Washington 16 October 1818.
In Joke while I was in Boston you one day said you would lend your Books to your Uncle Tom in New Orleans I then laughed at the idea but on arriving here <
he> I found a Letter from him in which he requests such a loan from your father and as I know that in that way it would be difficult to procure them you would be rendering me a most essential service if you send a box of them to him which he promises to return safe and which he will in case of accident or death insure you the full value or replace them at any price—Your collection I think would suit him exactly and he would like to have an Italian Grammar and Dictionary as he is anxious to learn that language—Should you accede to my wish you will contribute to restore a mind to peace and happiness which has been rudely buffeted by the shocks of this tempestuous world and we are bound when it is in our power by making a trifling sacrifices to promote the < happiness> felicity of each other according to our means—I am aware that I need not urge you on a point of this nature as I found you with a heart oerflowing with the milk of human kindness and only waiting for opportunities to prove all its benevolent tendencies I will give you no Lessons on this subject my beloved Son for that worldly experience we must all too soon acquire in our intercourse with mankind whose frailty is a part of his nature will early nip the blossoms which might otherwise < endanger by> their luxuriance endanger the life of the Tree.—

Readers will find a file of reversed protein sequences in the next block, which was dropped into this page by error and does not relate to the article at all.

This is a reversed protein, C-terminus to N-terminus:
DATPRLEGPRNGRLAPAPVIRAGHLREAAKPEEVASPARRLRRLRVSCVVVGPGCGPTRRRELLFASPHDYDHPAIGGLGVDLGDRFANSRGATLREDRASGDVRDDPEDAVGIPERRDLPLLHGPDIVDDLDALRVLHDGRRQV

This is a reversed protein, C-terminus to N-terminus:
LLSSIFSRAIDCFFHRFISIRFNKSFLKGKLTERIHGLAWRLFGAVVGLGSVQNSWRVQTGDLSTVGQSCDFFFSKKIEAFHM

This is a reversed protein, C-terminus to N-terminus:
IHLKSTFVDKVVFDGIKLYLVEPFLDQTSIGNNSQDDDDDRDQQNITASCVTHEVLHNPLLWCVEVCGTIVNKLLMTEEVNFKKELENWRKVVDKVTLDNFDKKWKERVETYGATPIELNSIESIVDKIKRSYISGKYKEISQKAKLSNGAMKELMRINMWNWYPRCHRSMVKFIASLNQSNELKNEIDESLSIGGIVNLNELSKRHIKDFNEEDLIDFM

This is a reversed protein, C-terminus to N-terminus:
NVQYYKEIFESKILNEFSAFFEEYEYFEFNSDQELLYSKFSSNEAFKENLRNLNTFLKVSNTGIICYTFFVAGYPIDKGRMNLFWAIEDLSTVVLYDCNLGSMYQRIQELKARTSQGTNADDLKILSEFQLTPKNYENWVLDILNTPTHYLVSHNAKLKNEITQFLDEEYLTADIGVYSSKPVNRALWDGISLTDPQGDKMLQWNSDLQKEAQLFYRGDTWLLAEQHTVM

Never did I quit Boston with such reluctance as I felt this last visit when all my fondest hopes where in the way to be gratified by my affectionate good ChildrenMay you go on and prosper and may that God who alone can guide us through the mazes of this life watch over and protect you all to the end of your days and throgh you bless your affectionate / Mother
L. C. A.
Harriet Welsh will have to send some things for me to New Orleans you will therefore find an opportunity ready—
MHi: Adams Papers.